Daily tours are Wednesday-Saturday from 9:30-2:30 p.m., and run on the hour at 10 a.m., 11 a.m., noon, and during September, the last tour of the day is at 1 p.m. In October, the site will be open on Friday and Saturdays only. Visit Tour Schedule & Prices for more information.
Daily tours of the Manor House provide a unique opportunity to better understand the structure of enslavement on coastal plantations with the Gullah Geechee Cultural Heritage Corridor. The Manor House at Poplar Grove was built by skilled enslaved persons descended from Foy family members and their marriages to neighboring planters, many of whom were prominent eastern North Carolina pre-Revolutionary War families who had settled in the Albemarle Sound region and along the northeast and northwest branches of the Cape Fear River. These families were active participants in the Revolutionary War, including figures such as General James Moore, Cornelius Harnett Jr., Francis Clayton, Colonel Henry Rhodes Jr., and Captain James Foy, Sr.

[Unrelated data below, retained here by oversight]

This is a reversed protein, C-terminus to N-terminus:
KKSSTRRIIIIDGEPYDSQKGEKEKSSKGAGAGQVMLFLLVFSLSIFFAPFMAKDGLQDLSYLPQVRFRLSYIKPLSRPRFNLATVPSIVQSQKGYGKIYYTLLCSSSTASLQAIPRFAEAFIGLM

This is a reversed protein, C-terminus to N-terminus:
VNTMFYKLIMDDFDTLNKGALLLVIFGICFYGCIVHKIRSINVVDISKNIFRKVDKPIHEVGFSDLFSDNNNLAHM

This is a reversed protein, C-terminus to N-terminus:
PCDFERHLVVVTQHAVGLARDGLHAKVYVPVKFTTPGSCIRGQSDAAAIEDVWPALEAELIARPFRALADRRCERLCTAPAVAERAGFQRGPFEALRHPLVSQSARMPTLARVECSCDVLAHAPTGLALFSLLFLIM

Poplar Grove was first deeded to General James Moore and his wife Ann, who sold it to Cornelius Harnett Jr. in 1767. Harnett was the first to refer to the property as Poplar Grove, and he conducted much of his Continental Congress business here. Upon his death in 1781, Harnett’s Poplar Grove was purchased by Francis Clayton, who had served as Deputy Chairman to Harnett’s Chairmanship of The Wilmington-New Hanover Safety Committee. Francis Clayton will return to England, and in 1795, the property was sold to Captain James Foy Sr.’s first born son, James Foy Jr., who had married Henrietta Rhodes, the daughter of Colonel Henry Rhodes, Jr. The property will remain in the Foy family until 1971.